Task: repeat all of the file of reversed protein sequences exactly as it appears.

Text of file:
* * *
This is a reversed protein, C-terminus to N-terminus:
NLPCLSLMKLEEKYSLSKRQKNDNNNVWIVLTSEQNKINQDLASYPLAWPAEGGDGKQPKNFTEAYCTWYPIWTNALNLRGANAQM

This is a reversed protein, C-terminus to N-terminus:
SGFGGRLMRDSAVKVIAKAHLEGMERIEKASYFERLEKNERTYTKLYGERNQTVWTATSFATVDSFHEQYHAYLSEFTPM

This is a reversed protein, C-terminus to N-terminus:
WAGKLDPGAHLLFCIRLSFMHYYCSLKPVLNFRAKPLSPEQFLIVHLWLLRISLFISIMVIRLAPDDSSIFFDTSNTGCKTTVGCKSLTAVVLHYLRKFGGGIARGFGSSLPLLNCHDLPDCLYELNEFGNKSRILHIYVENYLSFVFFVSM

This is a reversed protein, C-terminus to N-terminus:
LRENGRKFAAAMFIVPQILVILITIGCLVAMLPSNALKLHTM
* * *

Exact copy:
This is a reversed protein, C-terminus to N-terminus:
NLPCLSLMKLEEKYSLSKRQKNDNNNVWIVLTSEQNKINQDLASYPLAWPAEGGDGKQPKNFTEAYCTWYPIWTNALNLRGANAQM

This is a reversed protein, C-terminus to N-terminus:
SGFGGRLMRDSAVKVIAKAHLEGMERIEKASYFERLEKNERTYTKLYGERNQTVWTATSFATVDSFHEQYHAYLSEFTPM

This is a reversed protein, C-terminus to N-terminus:
WAGKLDPGAHLLFCIRLSFMHYYCSLKPVLNFRAKPLSPEQFLIVHLWLLRISLFISIMVIRLAPDDSSIFFDTSNTGCKTTVGCKSLTAVVLHYLRKFGGGIARGFGSSLPLLNCHDLPDCLYELNEFGNKSRILHIYVENYLSFVFFVSM

This is a reversed protein, C-terminus to N-terminus:
LRENGRKFAAAMFIVPQILVILITIGCLVAMLPSNALKLHTM